08/07/2013 10:29 EDT | Updated 10/07/2013 05:12 EDT

Ottawa should regulate some drug prep firms in wake of chemo scare: report

TORONTO - Health Canada should regulate all entities that mix drugs outside a licensed pharmacy, said an expert who investigated why more than 1,200 cancer patients in two provinces received diluted chemotherapy drugs.

Ottawa should step in because it's a "cross-border issue," Dr. Jake Thiessen said Wednesday after releasing his report commissioned by the Ontario government.

"I believe in the safe and best interests of the nation of Canada, we need an agency that has national authority to actually regulate all of this," he said.

He also urged Ontario to bring in stronger rules for licensed pharmacies, by inspecting and licensing those in the province's clinics and hospitals as well as pharmacies that prepare large volumes of drug mixtures.

The recommendations come four months after it was discovered that 1,202 patients in Ontario and New Brunswick — including 40 children — received diluted chemo drugs, some for as long as a year.

Extra saline in bags containing cyclophosphamide and gemcitabine effectively watered down the prescribed drug concentrations by up to 10 per cent, his report found.

Marchese Hospital Solutions, which provided the mixture to four hospitals in Ontario and one in New Brunswick, fell in a jurisdictional grey area, with the federal government and Ontario College of Pharmacists unable to agree on who was responsible for the facility.

Hospitals are responsible for the purchase and security of their drugs. Health Canada regulates and inspects drug manufacturers, while the college is responsible for pharmacists in Ontario.

Thiessen said he found flaws throughout the cancer drug supply chain, but concluded that there was "no evidence of any malicious or deliberate drug-sparing dilution" by Marchese.

The hospitals that received the drugs weren't aware that the bags contained extra saline and didn't adjust the doses accordingly.

Group purchaser Medbuy, which arranged the contract with Marchese on behalf of the hospitals, didn't specify the drug concentration in the finished product, which led to the confusion between the hospitals and the company, Thiessen found.

What impact the dilution had on the affected patients — which included a small number who weren't being treated for cancer — isn't known, he said.

But the overall effect was probably small, given that the dilution factor was low and, in most cases, the mixture was combined with other chemo drugs before being administered to the patient, he said.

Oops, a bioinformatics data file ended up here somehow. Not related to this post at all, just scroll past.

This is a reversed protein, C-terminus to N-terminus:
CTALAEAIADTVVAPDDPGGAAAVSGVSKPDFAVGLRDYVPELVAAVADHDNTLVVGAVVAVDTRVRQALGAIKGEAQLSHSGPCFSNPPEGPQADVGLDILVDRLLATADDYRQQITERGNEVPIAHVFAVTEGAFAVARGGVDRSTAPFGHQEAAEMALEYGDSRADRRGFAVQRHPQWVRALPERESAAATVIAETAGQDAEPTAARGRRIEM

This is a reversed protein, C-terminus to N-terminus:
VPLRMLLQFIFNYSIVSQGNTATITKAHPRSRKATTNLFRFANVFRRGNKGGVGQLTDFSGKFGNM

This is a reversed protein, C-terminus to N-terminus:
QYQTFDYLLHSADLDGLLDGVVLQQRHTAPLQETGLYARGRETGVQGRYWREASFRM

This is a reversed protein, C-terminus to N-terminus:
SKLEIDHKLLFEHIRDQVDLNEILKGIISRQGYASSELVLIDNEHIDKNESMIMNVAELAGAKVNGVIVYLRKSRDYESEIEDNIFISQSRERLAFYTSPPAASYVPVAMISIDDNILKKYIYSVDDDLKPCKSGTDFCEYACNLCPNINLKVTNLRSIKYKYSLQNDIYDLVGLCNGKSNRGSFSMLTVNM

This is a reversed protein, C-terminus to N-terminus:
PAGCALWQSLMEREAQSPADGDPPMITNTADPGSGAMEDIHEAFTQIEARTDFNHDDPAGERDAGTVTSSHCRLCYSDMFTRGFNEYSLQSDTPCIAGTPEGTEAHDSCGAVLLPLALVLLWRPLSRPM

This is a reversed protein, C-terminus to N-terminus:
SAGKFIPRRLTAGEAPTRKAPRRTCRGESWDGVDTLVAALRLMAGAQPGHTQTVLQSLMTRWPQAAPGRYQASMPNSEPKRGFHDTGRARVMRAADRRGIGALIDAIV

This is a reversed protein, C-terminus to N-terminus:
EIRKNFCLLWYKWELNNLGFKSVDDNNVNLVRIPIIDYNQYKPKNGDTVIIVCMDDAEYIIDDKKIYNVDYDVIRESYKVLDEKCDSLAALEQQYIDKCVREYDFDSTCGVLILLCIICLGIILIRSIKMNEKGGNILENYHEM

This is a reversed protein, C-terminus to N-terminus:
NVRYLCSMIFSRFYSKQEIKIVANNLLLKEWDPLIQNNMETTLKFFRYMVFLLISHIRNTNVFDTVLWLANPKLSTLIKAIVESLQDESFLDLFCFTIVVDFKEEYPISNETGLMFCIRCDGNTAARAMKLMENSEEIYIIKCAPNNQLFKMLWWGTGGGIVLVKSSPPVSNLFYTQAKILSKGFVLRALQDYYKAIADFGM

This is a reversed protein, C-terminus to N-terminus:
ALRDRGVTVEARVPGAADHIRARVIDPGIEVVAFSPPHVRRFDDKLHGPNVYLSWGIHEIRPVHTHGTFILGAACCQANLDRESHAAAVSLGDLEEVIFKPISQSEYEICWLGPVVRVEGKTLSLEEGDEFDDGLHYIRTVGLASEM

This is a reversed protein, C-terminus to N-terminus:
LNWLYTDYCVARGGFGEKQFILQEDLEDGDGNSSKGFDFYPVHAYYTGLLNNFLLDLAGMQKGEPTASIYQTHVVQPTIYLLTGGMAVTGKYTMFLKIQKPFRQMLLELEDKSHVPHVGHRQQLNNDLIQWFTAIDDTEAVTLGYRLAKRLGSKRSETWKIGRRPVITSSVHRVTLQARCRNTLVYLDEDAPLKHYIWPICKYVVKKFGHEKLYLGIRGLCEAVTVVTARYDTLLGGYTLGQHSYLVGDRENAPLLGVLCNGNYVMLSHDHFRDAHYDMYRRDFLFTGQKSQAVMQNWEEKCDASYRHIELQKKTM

The risk was probably greater with patients taking gemcitabine, since a quarter of them weren't taking any other chemo drug. Almost all patients who received cyclophosphamide were taking it in combination with other drugs.

To close the oversight gap, Thiessen's 12 recommendations outline a clear division between provincial and federal responsibilities.

It's a national issue, he said. Marchese, which is based in Ontario, shipped its products to New Brunswick, and one of the suppliers who bid on the contract was from Quebec, he noted.

"It doesn't matter whether it is a non-pharmacy enterprise that is doing it, or it happens to be a pharmacy that's engaged in large-volume production of these kind of things," he said.

"If the product goes across the border, Health Canada needs to licence that."

Health Minister Rona Ambrose wouldn't say whether she'd implement his recommendations.

"Dr. Thiessen's report will help to inform the ongoing collaborative federal, provincial and territorial work to help find a long-term solution and ensure patients are protected," she said in a statement.

The federal government has ordered that compounding and admixing can continue if it is done within a hospital, under the supervision of a provincially licensed pharmacist, or in a manner that meets the licensing and manufacturing requirements of the Food and Drugs Act.

"The federal government has to step up to the plate, they have to be proactive, they have to fill this loophole," said NDP health critic Libby Davies.

"The issue of drug safety and Canadians' health is at risk here, as it has been."

On the provincial side, Thiessen is recommending that the college consider a special licence for entities that provide large volumes of drug mixtures and inspect them every year, as well as develop label requirements and specify additional credentials for workers preparing the mixtures.

Bulk purchasers should develop standards for products and services provided by companies like Marchese, and ensure that risk for patients is evaluated when considering bids, he said.

The report also urged Marchese to review and revise the way it prepares its products to ensure they meet all the requirements needed to treat patients safely.

The company said it's pleased that Thiessen confirmed that there was no deliberate dilution and that they supplied the two drugs in accordance with their contract.

"We plan to continue to collaborate with our pharmacy colleagues throughout the chain, comply with any new regulatory structures and work in an environment of greater clarity of accountability to deliver the best care possible for patients," Marchese said in a statement.

Ontario Health Minister Deb Matthews promised Wednesday to introduce a bill this fall that would give the college the powers Thiessen has recommended.

"No one should have to go through what the affected patients and their families have gone through," she said.

"To those patients and their families, I want you to know how deeply sorry I am that you have had to go through this."